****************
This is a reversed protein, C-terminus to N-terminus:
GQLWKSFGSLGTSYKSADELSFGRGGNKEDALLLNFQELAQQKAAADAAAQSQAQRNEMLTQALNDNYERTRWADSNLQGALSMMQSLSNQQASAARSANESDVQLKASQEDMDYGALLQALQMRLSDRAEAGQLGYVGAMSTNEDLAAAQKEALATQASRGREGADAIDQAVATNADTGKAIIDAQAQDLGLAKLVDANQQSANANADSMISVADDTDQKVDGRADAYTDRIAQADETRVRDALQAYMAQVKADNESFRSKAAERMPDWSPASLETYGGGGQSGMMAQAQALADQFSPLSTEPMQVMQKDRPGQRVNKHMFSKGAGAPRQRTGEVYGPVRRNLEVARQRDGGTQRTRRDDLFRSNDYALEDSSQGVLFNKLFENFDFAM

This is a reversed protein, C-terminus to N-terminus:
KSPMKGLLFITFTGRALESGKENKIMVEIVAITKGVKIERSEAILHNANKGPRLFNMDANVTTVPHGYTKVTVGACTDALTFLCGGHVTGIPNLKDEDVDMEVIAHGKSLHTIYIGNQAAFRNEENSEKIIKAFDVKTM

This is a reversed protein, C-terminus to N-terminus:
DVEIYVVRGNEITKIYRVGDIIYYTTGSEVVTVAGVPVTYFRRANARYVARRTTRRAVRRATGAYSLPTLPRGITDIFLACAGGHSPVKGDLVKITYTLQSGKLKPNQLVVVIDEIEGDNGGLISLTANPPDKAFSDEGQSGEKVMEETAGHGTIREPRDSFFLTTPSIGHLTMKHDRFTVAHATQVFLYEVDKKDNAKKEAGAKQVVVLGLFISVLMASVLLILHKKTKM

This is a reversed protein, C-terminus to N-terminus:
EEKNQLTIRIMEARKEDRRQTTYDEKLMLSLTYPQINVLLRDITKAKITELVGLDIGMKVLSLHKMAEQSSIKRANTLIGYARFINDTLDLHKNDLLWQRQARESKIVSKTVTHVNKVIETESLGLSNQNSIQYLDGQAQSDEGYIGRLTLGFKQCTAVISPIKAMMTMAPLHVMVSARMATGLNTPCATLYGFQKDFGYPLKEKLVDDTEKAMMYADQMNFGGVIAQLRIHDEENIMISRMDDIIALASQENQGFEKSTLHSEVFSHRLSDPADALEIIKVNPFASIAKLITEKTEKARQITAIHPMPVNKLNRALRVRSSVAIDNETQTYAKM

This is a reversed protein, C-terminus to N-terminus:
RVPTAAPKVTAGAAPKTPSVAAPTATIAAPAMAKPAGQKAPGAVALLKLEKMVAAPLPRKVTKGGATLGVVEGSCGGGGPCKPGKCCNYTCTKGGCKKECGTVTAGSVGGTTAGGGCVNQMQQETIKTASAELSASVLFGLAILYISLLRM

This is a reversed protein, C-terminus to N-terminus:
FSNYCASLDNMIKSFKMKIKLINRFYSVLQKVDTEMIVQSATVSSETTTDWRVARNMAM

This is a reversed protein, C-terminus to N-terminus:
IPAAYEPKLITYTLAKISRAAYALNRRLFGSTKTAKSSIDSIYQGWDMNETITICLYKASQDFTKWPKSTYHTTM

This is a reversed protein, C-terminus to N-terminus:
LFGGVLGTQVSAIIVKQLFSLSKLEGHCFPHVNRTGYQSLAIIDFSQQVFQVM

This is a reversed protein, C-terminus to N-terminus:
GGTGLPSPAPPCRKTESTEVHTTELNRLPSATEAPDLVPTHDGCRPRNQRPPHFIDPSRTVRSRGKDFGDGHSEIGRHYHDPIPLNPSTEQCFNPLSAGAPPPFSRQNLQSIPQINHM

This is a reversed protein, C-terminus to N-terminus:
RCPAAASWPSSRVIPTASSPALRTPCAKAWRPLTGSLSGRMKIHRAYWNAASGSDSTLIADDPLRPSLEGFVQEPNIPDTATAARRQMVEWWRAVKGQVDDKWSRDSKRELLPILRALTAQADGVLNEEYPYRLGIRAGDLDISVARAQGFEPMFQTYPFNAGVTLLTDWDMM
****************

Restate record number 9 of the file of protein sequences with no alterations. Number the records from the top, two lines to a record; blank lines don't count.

This is a reversed protein, C-terminus to N-terminus:
GGTGLPSPAPPCRKTESTEVHTTELNRLPSATEAPDLVPTHDGCRPRNQRPPHFIDPSRTVRSRGKDFGDGHSEIGRHYHDPIPLNPSTEQCFNPLSAGAPPPFSRQNLQSIPQINHM